I might say that the phrase “Tanya thrust the thruster into overdrive and blasted out towards the farthest reaches of the universe,” is terrible writing because “thrust” is repeated and “farthest reaches of the universe” is a cliché and the two clauses have different subjects (Tanya in the first clause and her [implicit] ship in the second clause). But if someone was to say to me, “No, you’re wrong about that, the thrusted thruster is a poetic repetition that calls to mind the sexual act, and the “farthest reaches of the universe” is meant to call attention to the banality of her ambitions vis a vis the scope of her opportunities” then what am I going to say? What meaning does our analysis really have? All we’re describing is…nothing, none of what we said has any concrete foundation. There is no evidence that repetition is banal, or that it is poetic. There is no proof that clichés are bad writing. Nor is there any possible way to acquire this evidence. All we’re doing is producing mental chaff. That is why I often steer away from any sort of criticism.

Disagreement is an absolute defense to criticism. For instance, I think that if this xkcd strip is about porn characters acting in an uncharacteristic way then that is a really confusing and bad premise because porn is already about ordinary archetypes acting in uncharacteristic ways (i.e. the pizza delivery man doesn’t just deliver your pizzas like he normally would…he also has sex with you), so if a porn character acts in an uncharacteristic way, wouldn’t that just mean that the pizza delivery man would deliver your pizzas?

But someone could easily reply to me, “Oh, no, it’s a brilliant inversion of what you’d expect. It’s a Dada marvel.” And what do I say then? Any attempt to provide some underpinning to my reaction, no matter how clever or even brilliant, can easily run up against the wall of just a single person saying, “That’s not true for me.”

That’s why I am always uncomfortable about criticizing any book or work. Because…those criticisms are usually just not true on the face of it. What does it mean for someone to say that Twilight is bad? Millions of people enjoy it. You might have tons of reasons for why it is bad. But if even one person enjoys something, then there is proof that what you’re saying is wrong.

Again, this is not any sort of new notion. It’s something everyone has thought about. And in fact that’s why there’s a FAQ response on xkcdsucks addressing this very comment. And I think that response is actually pretty smart.

I think the best way to describe [the interplay between subjectivity and objectivity in criticism] is to explain what a critic means when he says “this is bad.” Ideally he goes on to explain himself, but this is not an example of pure subjectivity. What he is saying is this: “many of the objective elements in this are ineffective or badly put together, or the ideas, feelings, and thoughts they tend to evoke are otherwise negative.” This is partially subjective, certainly–but I will then go on to describe why I think that something is put together. If I dislike the pacing, I will explain how the pacing doesn’t flow very well, and tends to be highly disjointed–this is an objective description of the pacing. It does not rely on me as an observer to make it a valid statement. I will then say that I think the pacing is ineffective because of its disjointed flow. This is a subjective statement! You may think the disjointed pacing lends the story a really brilliant, fragmented flow. But when you have finished with a criticism, you should be able to identify precisely what it is about the story (its objective qualities) that evoked that subjective reaction in the writer.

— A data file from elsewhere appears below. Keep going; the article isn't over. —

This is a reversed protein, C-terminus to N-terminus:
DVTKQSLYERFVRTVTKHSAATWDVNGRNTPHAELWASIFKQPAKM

Of course that doesn’t really capture the complexity of what he was saying, because it’s hard to even say the “the pacing is disjointed” without being pretty subjective. But, as I was thinking about this over the past few days, I realized…”This is totally beyond the point.”

I don’t really care about trying to convince others about the quality of a particular work. I only care about my own reactions to it. And I use these notions of objectivity and subjectivity, which really only matter in terms of a larger audience, as bugbears to scare myself away from the notion that for me, there is good and bad.

When I read a book, I do have some reaction to it. And there are reactions I enjoy, and reactions that I do not. There are books that I enjoy more and books that I enjoy less. I don’t need to worry about this hypothetical person who might disagree with me, because I am not really concerned with trying to get him to agree with me. What I am concerned with is finding out what kinds of things I enjoy, why I enjoy them, and how to utilize those elements in my own writing

(Although I am slightly uncomfortable with the word I use here — “enjoy” — since it seems slightly facile and concerned with immediate emotional reactions rather than the sort of long-lasting imprint the book leaves on me, which is what I am really talking about. I think a more honest and appropriate word would be “love”. Although an even better word would be ❤ because what I am really talking about the books I ❤ and why I ❤ them. Of course, that’s slightly ridiculous, so I will just go with “enjoy”.)

Because when I put aside my baggage about subjectivity, and go into a book and try to think about why I enjoy it, I can often find reasons. Often it’s about the worldview or ideas expressed by the book. Sometimes it’s just about the style of writing. And what’s more, I find value, for myself, in thinking about those reasons. Even though what I’m engaged in is a rather silly game, it does provide some insight into myself.